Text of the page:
A number of molds are abutted sequentially along first passageway 13 with one mold (15j) being positioned in first intersection 14. When another mold is to be processed, the first shuttle arm 18 is activated and moves mold 15j from first intersection 14 along second passageway 17 to second intersection 19. The first shuttle arm 18 then retracts to its original position and a preceding (or next) mold 15k is moved into position in first intersection 14. When the mold 15j in second intersection 19 is to be moved along third passageway 24 the second shuttle arm assembly 20 is activated and pushes the mold 15j from second intersection 19 along third passageway 24 and the leading edge d of mold 15j contacts a trailing edge b of mold 15i already on third passageway 24. The length of stroke of second shuttle arm assembly 20 is such that the abutting molds already on third passageway 24 are moved the length (a or c) of one mold so that a mold positioned on the third passageway is advanced under injection molding assembly 36 for filling the mold with molten solder. After a mold is moved from second intersection 19 onto third passageway 24, the second shuttle assembly 20 is retracted to its original position opening second intersection 19 for the reception of another mold (in this case 15k) from first intersection 14. This procedure is repeated until the process is completed.

As will be understood by those skilled in the art, in operation, the heaters 29 as well as coolers 30 are operating to heat and cool the molds, respectively. Accordingly, the molds are heated and the solder is molten in reservoir 31. When the mold 15 is advanced under injection plate 32, molten solder from reservoir and injection head 31 is forced into openings in mold 15 filling the openings. After filling of a mold, the apparatus is automatically activated by a sensing mechanism and as shown mold 15j would be pushed along third passageway 24 from second intersection 19 and pushes a new mold 15h under reservoir and injection head 31 for filling. The reservoir and injection head 31 are maintained under pressure and solder is then injected into the openings in the new mold 15h as the mold is advanced under injection plate 32 and reservoir and injection head 31.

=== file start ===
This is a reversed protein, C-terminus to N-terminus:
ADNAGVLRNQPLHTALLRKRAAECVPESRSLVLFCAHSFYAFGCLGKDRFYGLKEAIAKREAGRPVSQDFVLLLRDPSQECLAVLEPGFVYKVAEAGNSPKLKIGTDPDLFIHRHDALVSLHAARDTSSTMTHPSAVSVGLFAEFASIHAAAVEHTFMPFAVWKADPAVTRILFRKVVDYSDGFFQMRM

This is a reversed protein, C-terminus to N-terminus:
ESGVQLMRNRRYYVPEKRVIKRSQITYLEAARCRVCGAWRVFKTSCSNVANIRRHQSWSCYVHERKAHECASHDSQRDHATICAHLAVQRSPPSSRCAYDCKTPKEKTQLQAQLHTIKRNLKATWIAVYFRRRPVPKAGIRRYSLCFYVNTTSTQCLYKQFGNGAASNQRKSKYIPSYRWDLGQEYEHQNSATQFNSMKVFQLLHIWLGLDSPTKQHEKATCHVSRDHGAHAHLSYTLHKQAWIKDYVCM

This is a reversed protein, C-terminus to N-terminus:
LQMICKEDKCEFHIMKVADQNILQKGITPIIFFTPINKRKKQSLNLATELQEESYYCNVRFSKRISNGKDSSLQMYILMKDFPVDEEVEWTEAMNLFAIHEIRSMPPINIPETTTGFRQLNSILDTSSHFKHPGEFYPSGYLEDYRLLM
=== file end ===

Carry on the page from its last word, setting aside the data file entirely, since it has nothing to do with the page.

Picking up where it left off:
It is a preferred feature of the invention that the molds 15 be specially configured so that the injection molding apparatus 36 need not be lifted during operation and that the injection molding assembly 36 rest on the surface of the mold during operation. Because of the special mold configuration and apparatus and method of the invention, substantially no significant amount of solder is spilled or lost other than to fill openings in molds 15. Because of this operation, the injection molding process is continuous and a number of molds can be processed sequentially with efficiency and enhanced process economics.

With regard to FIG. 2 which shows the method of the invention in detail, a schematic cross-sectional illustration of the injection molding assembly 36 and molds 15f, 15g and 15h advancing on third passageway 24 in the direction of the arrow is shown. Each mold 15 comprises upper mold portions 37f, 37g and 37h having openings 39f, 39g and 39h therein. Openings 39f and two of openings 39g are shown filled with solder 41. As the molds are advanced, the last opening 39g will also be filled with solder and the mold will come to rest as shown in FIG. 4. Mold 15h is the next mold to be filled in FIG. 2 and 15g in FIG. 4. The openings form the solder columns or other desired solder solid configuration for placement on a substrate such as the pads on a semiconductor substrate. Shown in the figure is a corresponding base plate 38f, 38g and 38h which are securely attached to each upper mold portions 37 so that the flow of molten solder from solder assembly 36 fills only openings 39f, 39g and 39h of each mold 15. U.S. Pat. No. 5,244,143, supra shows details of the injection molding assembly and will not be described in detail here. The important aspect of this invention is that the molds 15 be placed sequentially in abutting relationship on a planar passageway, such as third passageway 24, and that the mold be filled with molten solder as the next sequential mold is advanced preferably pushed, by a shuttle arm assembly which moves a new mold a distance so that the preceding mold on the passageway is moved the distance of the length of the mold. A mold will then be properly positioned on the third passageway to be advanced for filling under injection molding assembly 36 when a new mold is introduced onto the passageway. This process will continue until all molds are filled with solder and the process completed.

As shown in FIG. 3, and compared to FIG. 2, a preferred mold 15 of the invention is shown. Thus, mold 15 comprises and upper mold part 37f, 37g or 37h and a lower secured corresponding plate portion 38f, 38g or 38h. The X/Y dimensions of the upper mold portion 37 are slightly longer and wider than the plate portion 38 and it has been found that with this configuration essentially no solder is lost between sequentially molds processed on the apparatus of the invention. The mold is preferably both longer and wider by a length of about 0.01 inch, so that the upper mold extends over the lower plate about 0.005 inch on each side.